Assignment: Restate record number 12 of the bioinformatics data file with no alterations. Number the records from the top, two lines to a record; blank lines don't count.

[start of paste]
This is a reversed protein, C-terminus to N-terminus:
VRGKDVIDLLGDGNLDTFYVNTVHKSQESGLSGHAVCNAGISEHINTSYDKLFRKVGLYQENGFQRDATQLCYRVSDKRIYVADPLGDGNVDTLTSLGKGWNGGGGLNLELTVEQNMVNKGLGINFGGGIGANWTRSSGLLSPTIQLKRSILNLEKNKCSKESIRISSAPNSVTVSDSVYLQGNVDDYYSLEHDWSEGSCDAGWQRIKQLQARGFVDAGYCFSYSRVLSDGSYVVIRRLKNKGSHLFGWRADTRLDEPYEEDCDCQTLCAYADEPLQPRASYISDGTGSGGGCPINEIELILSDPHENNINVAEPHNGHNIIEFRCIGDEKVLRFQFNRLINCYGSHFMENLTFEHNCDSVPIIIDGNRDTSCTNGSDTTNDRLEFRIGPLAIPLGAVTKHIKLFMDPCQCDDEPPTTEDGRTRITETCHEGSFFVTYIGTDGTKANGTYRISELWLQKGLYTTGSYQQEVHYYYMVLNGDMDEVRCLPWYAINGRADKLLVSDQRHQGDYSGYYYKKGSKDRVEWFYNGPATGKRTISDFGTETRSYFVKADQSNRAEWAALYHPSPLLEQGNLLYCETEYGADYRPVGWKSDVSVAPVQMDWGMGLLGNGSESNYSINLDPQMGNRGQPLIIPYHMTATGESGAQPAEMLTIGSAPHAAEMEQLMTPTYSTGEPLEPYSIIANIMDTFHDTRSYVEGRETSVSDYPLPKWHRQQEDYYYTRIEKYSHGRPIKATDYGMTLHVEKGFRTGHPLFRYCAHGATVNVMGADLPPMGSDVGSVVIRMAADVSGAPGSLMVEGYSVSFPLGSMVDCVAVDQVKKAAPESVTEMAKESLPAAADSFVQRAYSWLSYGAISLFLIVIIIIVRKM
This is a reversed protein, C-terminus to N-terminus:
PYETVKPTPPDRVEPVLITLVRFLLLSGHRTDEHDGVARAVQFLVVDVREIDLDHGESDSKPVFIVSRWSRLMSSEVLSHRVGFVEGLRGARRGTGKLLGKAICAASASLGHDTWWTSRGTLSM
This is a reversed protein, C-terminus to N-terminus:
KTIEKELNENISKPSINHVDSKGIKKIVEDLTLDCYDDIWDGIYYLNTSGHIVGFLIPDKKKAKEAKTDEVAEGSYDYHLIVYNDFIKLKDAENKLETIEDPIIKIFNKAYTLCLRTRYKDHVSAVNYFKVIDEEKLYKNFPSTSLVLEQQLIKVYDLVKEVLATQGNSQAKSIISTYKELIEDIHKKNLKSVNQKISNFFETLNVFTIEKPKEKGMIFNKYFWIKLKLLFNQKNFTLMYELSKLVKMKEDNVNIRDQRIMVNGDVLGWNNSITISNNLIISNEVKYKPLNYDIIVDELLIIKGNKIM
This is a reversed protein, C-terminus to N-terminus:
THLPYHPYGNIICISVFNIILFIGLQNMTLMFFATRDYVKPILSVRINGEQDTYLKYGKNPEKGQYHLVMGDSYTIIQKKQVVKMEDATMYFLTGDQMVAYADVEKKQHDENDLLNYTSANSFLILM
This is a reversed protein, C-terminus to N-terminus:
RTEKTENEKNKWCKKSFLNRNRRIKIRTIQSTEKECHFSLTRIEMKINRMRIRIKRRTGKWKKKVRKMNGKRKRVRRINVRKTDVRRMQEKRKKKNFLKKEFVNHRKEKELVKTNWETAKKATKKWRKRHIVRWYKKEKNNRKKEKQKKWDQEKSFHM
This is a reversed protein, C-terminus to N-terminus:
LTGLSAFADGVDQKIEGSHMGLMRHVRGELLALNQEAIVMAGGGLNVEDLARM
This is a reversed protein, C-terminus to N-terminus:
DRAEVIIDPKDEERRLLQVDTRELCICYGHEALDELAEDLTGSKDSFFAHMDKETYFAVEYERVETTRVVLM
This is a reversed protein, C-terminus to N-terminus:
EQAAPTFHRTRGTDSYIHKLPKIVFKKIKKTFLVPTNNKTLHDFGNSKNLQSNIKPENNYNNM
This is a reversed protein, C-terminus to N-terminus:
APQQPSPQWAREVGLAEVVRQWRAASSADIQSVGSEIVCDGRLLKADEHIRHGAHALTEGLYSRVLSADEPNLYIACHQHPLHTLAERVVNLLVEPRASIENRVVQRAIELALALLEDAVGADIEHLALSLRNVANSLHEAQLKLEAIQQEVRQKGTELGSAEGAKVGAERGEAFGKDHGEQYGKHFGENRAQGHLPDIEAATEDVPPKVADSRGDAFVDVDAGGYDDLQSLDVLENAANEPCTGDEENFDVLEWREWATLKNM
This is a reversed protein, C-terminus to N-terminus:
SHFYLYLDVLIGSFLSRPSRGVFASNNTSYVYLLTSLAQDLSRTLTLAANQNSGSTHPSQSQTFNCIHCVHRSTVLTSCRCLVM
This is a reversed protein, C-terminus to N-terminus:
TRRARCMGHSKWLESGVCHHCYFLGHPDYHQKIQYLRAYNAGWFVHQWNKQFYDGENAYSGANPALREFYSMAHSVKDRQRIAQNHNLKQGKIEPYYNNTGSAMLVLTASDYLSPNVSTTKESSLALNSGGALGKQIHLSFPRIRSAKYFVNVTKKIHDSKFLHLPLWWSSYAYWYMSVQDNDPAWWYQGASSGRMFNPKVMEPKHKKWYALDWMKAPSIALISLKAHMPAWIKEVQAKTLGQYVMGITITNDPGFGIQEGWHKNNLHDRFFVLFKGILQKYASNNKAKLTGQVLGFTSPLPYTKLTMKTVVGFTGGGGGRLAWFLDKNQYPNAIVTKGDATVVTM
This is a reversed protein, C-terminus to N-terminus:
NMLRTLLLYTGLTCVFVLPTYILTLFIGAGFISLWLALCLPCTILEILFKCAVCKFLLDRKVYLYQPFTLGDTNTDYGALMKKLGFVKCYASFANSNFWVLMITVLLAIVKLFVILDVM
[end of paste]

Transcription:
This is a reversed protein, C-terminus to N-terminus:
NMLRTLLLYTGLTCVFVLPTYILTLFIGAGFISLWLALCLPCTILEILFKCAVCKFLLDRKVYLYQPFTLGDTNTDYGALMKKLGFVKCYASFANSNFWVLMITVLLAIVKLFVILDVM